SCHWARZFELD , Romanian family whose members were prominent in literary activity in the 19th and 20th centuries. Its first notable member, benjamin schwarzfeld (1822–1897), was born in Galicia, and settled with his family in *Jassy when he was a boy. In his early years he wrote Hebrew poems and translated German poetry into Hebrew which were published in Hebrew periodicals. He also wrote articles on the contemporary situation of the Jews in Moldavia. He was among the pioneers of Haskalah in *Romania, and founded the first modern Jewish school in Jassy (1853–57). In 1860 he was appointed inspector of the Jewish schools in Moldavia. He was active on the board of the modern temple (founded in 1861), was a member of the community council, and of the governing board of the Jewish hospital in Jassy. He was also a banker and founded an insurance business.
Benjamin's sons, Elias, Wilhelm, and Moses (see below), were journalists and historians, and may be regarded as the founders of Jewish historiography in Romania. Benjamin's nephew was the poet Benjamin Fundoianu, known later in France under the name Benjamin *Fondane. The eldest son, elias schwarzfeld (1855–1915), historian and novelist, founded Revista Izraelită in 1874 in which he published his first Jewish novel. He edited a political weekly, Fraternitatea from 1881 to 1885. In 1881 he graduated in law. His main achievement was in the field of history of the Jews in Romania. He published numerous historical studies, mostly in Anuarul pentru Israeliţi ("Jewish Yearbook"), edited by his brother Moses. As vice president of the Fraternitatea Zion lodge he was instrumental in founding B'nai B'rith lodges in Romania. He was among the Romanian Jewish writers who were expelled in 1885 for attacking the official antisemitic policy. Settling in Paris, he became secretary of the Jewish Colonization *Association (ica). There Schwarzfeld continued his historical activity, and was coeditor of the Egalitatea founded in 1890 in Bucharest by his brother Moses. He wrote Les Juifs en Roumanie (1901) combating the assertions of anti-Jewish Romanian historians. His two essays, "The Jews of Romania from the earliest time to the present day" and "The situation of the Jews in Romania since the Berlin Treaty" (1878), were published in the American Jewish Year Book for 5662 (1901–02); other essays on the history of the Jews in Romania appeared in Jewish Quarterly Review and Revue des études juives. In 1914 he published the history of the founding of the Jewish villages in Moldavia. Schwarzfeld also wrote several novels on Jewish themes.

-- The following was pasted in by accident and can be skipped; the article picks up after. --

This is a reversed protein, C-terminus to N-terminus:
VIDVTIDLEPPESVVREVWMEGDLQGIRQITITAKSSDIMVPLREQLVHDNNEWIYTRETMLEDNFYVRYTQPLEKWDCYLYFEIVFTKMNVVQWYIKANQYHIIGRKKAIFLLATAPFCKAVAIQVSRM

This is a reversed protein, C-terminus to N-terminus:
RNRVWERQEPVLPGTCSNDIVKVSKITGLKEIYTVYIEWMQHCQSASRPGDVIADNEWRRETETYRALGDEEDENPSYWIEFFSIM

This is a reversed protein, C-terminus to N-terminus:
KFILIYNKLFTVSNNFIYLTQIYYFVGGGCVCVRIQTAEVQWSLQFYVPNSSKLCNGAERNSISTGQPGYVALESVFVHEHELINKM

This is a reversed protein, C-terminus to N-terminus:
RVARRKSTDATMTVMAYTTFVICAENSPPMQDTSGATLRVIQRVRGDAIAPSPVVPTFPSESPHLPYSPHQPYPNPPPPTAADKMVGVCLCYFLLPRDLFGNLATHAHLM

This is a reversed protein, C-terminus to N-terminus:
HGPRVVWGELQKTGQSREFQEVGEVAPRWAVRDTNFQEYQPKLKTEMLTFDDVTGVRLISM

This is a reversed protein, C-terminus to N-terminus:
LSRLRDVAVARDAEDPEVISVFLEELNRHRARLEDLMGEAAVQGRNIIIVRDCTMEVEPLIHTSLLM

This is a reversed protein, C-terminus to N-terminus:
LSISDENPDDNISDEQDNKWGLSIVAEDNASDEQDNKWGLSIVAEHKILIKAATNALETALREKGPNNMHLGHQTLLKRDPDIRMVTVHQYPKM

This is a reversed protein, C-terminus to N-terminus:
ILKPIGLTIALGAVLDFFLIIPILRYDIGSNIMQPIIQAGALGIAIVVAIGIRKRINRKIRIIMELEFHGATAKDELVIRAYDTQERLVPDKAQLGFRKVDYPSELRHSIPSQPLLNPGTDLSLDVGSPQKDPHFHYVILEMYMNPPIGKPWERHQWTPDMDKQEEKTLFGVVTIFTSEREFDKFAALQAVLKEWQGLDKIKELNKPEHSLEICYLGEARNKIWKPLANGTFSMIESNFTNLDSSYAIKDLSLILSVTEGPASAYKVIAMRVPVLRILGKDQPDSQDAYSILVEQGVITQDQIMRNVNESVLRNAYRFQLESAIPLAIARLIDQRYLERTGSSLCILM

His brother, the third son of Benjamin, moses schwarzfeld (moisi, 1857–1943), was also a prolific writer on Jewish subjects. At the age of 20 he edited the first issue of Anuarul pentru Israeliţi ("Jewish Yearbook"), a collection of studies in Jewish history and folklore which appeared for 19 years, to which the most noted Jewish writers in Romania contributed. His biography of the Romanian Jewish author, Moïse *Cilibi (1883; 19012), attracted attention, and in 1887–90 he edited three volumes of the proceedings of the Julius *Barasch Historical Society, named after the noted Jewish physician and author (on whom he also wrote a monograph in 1919); he published several historical essays there. The weekly he founded in 1890, Egalitatea, dealt widely with Jewish affairs and was Zionist in tendency; it appeared for 45 years. Of no less importance was his work as a recorder of Jewish folklore. He collected more than 10,000 Jewish fables and proverbs.
The second son of Benjamin, wilhelm schwarzfeld (1856–1894), researched the tombstone inscriptions in the Jewish cemetery at Jassy, and investigated the history of Jews of Moldavia who had been converted to Christianity. He also took an active part in the development of the Julius Barasch Historical Society, and published a number of historical and philological essays.
M. Schwarzfeld, in: Anuarul pentru Israeliţi, 19 (1897–99), 177–87.
"Schwarzfeld." Encyclopaedia Judaica. . Encyclopedia.com. (October 20, 2018). http://www.encyclopedia.com/religion/encyclopedias-almanacs-transcripts-and-maps/schwarzfeld
"Schwarzfeld." Encyclopaedia Judaica. . Retrieved October 20, 2018 from Encyclopedia.com: http://www.encyclopedia.com/religion/encyclopedias-almanacs-transcripts-and-maps/schwarzfeld
Encyclopedia.com gives you the ability to cite reference entries and articles according to common styles from the Modern Language Association (MLA), The Chicago Manual of Style, and the American Psychological Association (APA).
Within the “Cite this article” tool, pick a style to see how all available information looks when formatted according to that style. Then, copy and paste the text into your bibliography or works cited list.
Because each style has its own formatting nuances that evolve over time and not all information is available for every reference entry or article, Encyclopedia.com cannot guarantee each citation it generates. Therefore, it’s best to use Encyclopedia.com citations as a starting point before checking the style against your school or publication’s requirements and the most-recent information available at these sites:
Modern Language Association
The Chicago Manual of Style
American Psychological Association
- Most online reference entries and articles do not have page numbers. Therefore, that information is unavailable for most Encyclopedia.com content. However, the date of retrieval is often important. Refer to each style’s convention regarding the best way to format page numbers and retrieval dates.
- In addition to the MLA, Chicago, and APA styles, your school, university, publication, or institution may have its own requirements for citations. Therefore, be sure to refer to those guidelines when editing your bibliography or works cited list.